Teens

A Dog Named Zelda

I often visit a blog called HardestLevel. It is a great video game blog with lots of reviews and interesting posts about gamer culture. Today I stumbled on a post about naming pets after video game characters. The author has a dog he named "Zelda". Many others posted, that they too had named their pets after video game characters. So, this got me wondering, have any of you named your pets after games or game characters?

National American Indian Heritage Month

In 1990 President George H. W. Bush approved a joint resolution designating November 1990 National American Indian Heritage Month. Similar proclamations have been issued each year since 1994. The National Register of Historic Places has put together a list of sites promoting the history and culture of Native Americans. The following Special Collection is designed to highlight some of the library's many resources about Native Americans.

General Reference

Historical Dictionary of North American Archaeology edited by Edward B. Jelks: This comprehensive guide to mainly prehistoric sites, cultures and artifacts in the United States and Canada features some 1800 signed entries by 151 expert contributors.

American Indians edited by Harvey Markowitz: This three-volume set, arranged alphabetically in an encyclopedia style, highlights hundreds of important characters, events, places and concepts in Native American culture. Also included are a timeline, addresses of educational institutions, agencies, museums as well as statistical information.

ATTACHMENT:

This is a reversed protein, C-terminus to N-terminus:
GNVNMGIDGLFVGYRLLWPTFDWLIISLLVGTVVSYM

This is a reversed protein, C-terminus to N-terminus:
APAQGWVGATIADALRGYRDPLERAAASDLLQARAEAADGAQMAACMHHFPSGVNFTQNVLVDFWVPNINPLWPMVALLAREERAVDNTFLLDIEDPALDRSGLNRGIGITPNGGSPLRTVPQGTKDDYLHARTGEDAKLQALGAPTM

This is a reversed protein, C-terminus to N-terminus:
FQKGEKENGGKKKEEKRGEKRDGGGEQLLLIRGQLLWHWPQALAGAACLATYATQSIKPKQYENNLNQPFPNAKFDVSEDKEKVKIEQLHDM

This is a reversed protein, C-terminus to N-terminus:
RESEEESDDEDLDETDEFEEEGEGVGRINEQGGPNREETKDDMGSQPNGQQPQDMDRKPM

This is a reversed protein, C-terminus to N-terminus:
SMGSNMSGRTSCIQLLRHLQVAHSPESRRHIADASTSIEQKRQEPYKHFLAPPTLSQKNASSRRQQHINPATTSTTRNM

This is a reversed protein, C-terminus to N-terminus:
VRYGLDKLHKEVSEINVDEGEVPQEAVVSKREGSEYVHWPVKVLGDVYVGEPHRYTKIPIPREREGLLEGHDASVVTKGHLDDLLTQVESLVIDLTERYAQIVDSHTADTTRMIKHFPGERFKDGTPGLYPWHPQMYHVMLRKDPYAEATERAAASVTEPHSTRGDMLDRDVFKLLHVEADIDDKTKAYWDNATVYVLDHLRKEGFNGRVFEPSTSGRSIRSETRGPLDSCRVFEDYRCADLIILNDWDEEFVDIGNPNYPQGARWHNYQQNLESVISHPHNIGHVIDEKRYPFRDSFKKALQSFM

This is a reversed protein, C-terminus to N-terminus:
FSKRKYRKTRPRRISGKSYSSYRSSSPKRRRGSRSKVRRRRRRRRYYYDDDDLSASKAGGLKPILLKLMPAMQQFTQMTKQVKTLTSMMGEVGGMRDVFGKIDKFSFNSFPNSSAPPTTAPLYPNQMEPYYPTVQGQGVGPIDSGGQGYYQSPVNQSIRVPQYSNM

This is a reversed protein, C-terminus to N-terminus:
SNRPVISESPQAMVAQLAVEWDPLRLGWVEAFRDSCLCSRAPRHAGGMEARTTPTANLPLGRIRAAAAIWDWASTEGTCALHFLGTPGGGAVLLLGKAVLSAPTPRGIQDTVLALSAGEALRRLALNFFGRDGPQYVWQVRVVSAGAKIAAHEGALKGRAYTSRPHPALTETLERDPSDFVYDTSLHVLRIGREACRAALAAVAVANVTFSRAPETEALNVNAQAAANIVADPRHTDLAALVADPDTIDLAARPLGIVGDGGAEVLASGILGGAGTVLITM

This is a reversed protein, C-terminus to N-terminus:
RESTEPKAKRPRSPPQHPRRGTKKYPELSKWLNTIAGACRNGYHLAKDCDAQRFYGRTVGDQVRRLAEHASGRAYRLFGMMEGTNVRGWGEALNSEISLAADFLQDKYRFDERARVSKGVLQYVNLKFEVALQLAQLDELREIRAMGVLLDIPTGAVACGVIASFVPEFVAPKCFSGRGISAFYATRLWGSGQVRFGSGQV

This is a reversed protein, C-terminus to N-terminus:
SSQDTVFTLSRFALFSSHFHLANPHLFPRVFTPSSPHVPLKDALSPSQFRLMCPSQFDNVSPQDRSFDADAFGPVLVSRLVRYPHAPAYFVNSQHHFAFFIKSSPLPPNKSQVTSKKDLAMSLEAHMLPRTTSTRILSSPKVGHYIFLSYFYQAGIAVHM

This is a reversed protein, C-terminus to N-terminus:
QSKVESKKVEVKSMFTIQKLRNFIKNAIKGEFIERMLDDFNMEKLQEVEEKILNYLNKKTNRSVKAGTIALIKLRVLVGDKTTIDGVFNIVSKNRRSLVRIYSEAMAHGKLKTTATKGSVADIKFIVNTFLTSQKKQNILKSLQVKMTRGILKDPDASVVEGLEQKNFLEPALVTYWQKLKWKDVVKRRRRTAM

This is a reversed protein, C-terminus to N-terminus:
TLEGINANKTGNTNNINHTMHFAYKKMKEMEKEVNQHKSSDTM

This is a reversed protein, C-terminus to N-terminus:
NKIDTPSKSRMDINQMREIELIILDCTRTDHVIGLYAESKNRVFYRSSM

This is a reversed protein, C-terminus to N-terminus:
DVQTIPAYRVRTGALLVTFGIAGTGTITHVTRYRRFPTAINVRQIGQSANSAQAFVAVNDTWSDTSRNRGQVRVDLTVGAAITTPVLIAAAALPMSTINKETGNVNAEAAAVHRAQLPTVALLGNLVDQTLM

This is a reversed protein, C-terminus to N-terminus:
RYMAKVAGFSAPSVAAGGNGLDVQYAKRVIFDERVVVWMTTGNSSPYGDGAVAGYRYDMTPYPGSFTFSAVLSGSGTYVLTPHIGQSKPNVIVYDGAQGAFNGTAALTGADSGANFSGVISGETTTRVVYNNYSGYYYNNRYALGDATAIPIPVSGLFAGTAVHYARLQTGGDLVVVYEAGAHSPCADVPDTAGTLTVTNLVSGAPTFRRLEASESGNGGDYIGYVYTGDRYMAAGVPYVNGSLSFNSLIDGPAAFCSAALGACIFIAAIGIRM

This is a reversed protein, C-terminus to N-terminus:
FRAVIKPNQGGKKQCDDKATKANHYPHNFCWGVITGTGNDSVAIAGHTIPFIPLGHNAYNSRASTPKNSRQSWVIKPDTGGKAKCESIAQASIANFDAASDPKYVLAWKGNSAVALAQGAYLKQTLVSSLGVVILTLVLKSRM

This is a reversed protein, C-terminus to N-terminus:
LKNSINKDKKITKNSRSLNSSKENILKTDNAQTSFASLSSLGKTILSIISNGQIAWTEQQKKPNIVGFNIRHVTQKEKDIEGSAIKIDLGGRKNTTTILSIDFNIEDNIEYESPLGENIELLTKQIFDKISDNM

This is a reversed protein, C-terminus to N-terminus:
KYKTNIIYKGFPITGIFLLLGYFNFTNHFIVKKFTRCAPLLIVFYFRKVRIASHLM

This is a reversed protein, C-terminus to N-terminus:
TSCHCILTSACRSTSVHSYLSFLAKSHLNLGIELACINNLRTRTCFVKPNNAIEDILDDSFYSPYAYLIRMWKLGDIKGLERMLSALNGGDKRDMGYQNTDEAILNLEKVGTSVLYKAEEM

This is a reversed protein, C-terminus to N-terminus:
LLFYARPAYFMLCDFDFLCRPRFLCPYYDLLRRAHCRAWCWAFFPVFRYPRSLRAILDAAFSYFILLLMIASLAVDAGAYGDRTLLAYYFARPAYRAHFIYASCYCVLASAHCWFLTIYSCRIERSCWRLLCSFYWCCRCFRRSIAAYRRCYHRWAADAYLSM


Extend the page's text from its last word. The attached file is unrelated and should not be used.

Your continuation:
Steampunk?

Steampunk appears to be gaining steam… but what exactly is it? Well, here is a definition from Wikipedia: "Steampunk is a sub-genre of fantasy and speculative fiction that came into prominence in the 1980s and early 1990s. The term denotes works set in an era or world where steam power is still widely used—usually the 19th century, and often Victorian era England — but with prominent elements of either science fiction or fantasy, such as fictional technological inventions like those found in the works of H. G. Wells and Jules Verne, or real technological developments like the computer occurring at an earlier date. Other examples of steampunk contain alternate history-style presentations of "the path not taken" of such technology as dirigibles, analog computers, or digital mechanical computers (such as Charles Babbage's Analytical engine); these frequently are presented in an idealized light, or with a presumption of functionality." While many of the books are for teens or adults, Steampunk is now coming out for tween-age readers. It is one of those 'happenings' that crosses sexes, ages, and formats. No official subject heading exists yet for this genre, but here are a few titles to whet your appetite, pique your curiousity...whatever:

Murder Will Out - Agatha Christie Read-Alikes

If you like mysteries where all of the main characters are stuck in some kind of confined environment (a large, scary, old house) trying to solve some kind of crime or love the Agatha Christie novels when Poirot dramatically explains the crime's solution at the end of his books to the group of suspects, should enjoy these authors/characters:

Margery Allingham's Albert Campion 

Carolyn Hart's Henrie O'

M. C. Beaton's Agatha Raisin 

Ngaio Marsh's Inspector Alleyn 

Susan Kandel's Cece Caruso

Alexander McCall Smith's No. 1 Ladies' Detective Agency

David Roberts' Verity Browne & Lord Edward Corinth

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